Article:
March 26, 2021

Elective Deferral Contribution

Your Guide

Definition

Elective contributions made to SIMPLE IRAs, 401(k) plans, SARSEPs, 403(b) plans . A participant may defer up to 100% of his/her salary/wages to the plan, up to the statutory dollar limit in effect for the year. For qualified plans and 403(b) plans, the employer may limit salary reduction contributions to a percentage less than 100% of salary/wages, if permitted. Different limit applies to different types of plans.

The dollar limits from 2014 are as follows:

401(k) and  403(b)

Year

Salary deferral/Reduction limit  

Catch-up contribution limit

2014

$17,500

$5,500

2015

$18,000

$6,000

2016

$18,000

$6,000

2017

$18,000

$6,000

2018

$18,500

$6,000

2019

$19,000

$6,000

2020

$19,500

$6,500

2021

$19,500

$6,500

Year

SIMPLE IRA and SIMPLE 401(k)

Salary Deferral contribution  limit Catch-up contribution limit
2014

$12,000

$5,500

2015

$12,500

$6,000

2016

$12,500

$6,000

2017

$12,500

$6,000

2018

$12,500

$6,000

2019

$13,000

$6,000

2020

$13,500

$6,500

2021

$13,500

$6,500

Referring Cite

IRC §402(g), Treas. Reg. § 1.402(g)-1(b); Prop. Treas. Reg. § 1.402(g)-1(b)(5) and (6)

Additional Helpful Information

  • Salary reduction contributions made to a Section 457 plan are not treated as an elective deferral contribution
  • If an individual participates in multiple employer sponsored plans with salary reduction feature,  the aggregate salary deferral contribution cannot exceed the dollar limit in effect for the year. For instance, if an individual participates in a 403(b) plan, a 401(k) plan and a SIMPLE IRA, the maximum salary deferral that the individual can contribute for 2009 is $16,500, plus an additional $5,500 if the individual is at least age 50 by year-end. This does not include salary reduction contributions to 457(b) plans, as those contributions are not salary deferral contributions. Therefore, an individual who participates in a 457(b) plan and a 401(k)/403(b) plan can contribute $16,500 + catch-up  to the 457(b) plan, plus an additional $16,500 + catch-up to the 401(k)/403(b) plan.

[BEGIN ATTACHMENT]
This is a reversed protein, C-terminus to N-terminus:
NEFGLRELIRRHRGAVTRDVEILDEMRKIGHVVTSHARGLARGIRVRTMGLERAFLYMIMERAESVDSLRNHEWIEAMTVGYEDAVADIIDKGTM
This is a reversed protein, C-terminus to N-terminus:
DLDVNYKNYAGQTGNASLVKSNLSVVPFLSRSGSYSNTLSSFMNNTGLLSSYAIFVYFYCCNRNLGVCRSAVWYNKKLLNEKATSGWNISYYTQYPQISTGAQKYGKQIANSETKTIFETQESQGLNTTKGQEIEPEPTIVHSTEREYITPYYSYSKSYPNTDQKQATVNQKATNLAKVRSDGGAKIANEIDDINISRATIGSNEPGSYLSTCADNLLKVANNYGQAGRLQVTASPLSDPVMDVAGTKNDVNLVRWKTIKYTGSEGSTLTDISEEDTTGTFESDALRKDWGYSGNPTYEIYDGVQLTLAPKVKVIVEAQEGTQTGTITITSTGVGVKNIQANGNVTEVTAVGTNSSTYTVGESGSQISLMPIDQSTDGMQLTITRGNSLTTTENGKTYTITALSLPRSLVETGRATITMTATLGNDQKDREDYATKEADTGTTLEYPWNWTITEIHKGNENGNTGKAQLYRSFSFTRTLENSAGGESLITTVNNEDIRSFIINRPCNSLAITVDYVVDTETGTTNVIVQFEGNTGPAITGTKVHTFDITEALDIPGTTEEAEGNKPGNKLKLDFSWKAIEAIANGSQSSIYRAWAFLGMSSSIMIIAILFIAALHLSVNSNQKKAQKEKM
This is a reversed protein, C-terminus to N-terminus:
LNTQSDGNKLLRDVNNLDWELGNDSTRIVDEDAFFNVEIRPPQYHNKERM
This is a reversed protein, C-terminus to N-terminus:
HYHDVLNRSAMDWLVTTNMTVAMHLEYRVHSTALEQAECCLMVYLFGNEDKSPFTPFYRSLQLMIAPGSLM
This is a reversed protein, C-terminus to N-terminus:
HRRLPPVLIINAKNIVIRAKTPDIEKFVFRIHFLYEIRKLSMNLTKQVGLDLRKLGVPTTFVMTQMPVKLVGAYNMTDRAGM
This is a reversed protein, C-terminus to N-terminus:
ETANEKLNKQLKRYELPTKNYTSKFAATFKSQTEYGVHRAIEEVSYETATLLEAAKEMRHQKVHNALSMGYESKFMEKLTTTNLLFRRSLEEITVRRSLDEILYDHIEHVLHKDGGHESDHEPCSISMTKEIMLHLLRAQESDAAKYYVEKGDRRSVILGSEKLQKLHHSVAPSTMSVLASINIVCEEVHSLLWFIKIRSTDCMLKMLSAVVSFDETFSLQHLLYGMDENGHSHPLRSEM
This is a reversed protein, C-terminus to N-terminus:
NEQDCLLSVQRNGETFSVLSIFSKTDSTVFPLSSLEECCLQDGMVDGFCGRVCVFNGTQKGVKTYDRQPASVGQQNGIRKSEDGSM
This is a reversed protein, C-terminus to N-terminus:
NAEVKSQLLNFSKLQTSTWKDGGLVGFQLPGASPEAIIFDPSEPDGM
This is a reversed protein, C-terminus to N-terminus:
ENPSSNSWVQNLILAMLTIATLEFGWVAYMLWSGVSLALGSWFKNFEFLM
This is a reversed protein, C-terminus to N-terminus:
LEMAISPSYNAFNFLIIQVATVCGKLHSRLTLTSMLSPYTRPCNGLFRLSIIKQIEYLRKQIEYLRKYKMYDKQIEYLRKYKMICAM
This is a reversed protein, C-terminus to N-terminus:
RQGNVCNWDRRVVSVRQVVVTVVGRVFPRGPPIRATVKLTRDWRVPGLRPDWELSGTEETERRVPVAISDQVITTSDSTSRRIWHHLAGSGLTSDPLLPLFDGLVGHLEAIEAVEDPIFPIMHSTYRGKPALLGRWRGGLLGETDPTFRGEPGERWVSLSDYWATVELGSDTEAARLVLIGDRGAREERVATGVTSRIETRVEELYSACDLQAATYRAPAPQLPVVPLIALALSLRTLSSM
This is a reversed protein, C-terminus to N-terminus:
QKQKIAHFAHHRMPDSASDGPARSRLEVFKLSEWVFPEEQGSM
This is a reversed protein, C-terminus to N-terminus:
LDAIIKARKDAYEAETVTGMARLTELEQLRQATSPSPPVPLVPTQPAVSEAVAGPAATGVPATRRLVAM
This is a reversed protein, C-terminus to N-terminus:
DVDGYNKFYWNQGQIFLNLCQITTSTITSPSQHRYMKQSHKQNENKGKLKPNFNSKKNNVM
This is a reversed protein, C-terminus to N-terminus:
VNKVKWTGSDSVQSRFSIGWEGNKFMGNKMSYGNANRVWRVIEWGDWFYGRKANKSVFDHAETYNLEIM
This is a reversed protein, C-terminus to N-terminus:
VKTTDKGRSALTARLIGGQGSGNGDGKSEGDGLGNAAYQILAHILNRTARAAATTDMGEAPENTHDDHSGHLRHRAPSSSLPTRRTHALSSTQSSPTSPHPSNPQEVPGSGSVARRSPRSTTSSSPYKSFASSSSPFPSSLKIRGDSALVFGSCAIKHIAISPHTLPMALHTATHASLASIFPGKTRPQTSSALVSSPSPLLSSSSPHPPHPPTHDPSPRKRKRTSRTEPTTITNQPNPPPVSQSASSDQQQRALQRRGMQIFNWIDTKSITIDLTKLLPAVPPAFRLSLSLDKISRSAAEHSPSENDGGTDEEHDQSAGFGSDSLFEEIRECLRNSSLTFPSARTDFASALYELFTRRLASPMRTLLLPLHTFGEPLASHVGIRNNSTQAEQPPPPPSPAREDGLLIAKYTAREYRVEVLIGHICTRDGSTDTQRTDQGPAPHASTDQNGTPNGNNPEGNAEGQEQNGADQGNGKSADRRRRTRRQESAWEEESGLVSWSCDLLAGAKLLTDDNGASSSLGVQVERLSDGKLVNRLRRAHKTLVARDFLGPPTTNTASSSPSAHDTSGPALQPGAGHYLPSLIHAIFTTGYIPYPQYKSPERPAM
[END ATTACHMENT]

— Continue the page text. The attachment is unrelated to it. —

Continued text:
Written By

Retirement Dictionary Staff

Frequently Asked Questions Regarding

Answer

Yes. You are not treated as an active participant for any taxable year because of the following:
• You are covered under social security or railroad retirement
• You receive retirement benefits from a previous employer’s plan
• The only reason you participate in a plan is because you are a member of a reserve unit of the armed forces and both of the following conditions are met.
o The plan you participate in is established for its employees by:
1. The United States,
2. A state or political subdivision of a state, or
3. An instrumentality of either (a) or (b) above.
• You did not serve more than 90 days on active duty during the year (not counting duty for training).
• The only reason you participate in a plan is because you are a volunteer firefighter, and both of the following conditions are met.
o The plan you participate in is established for its employees by:
1. The United States,
2. A state or political subdivision of a state, or
3. An instrumentality of either (a) or (b) above.
o Your accrued retirement benefits at the beginning of the year will not provide more than $1,800 per year at retirement, (when expressed as a single life annuity commencing at age 65).

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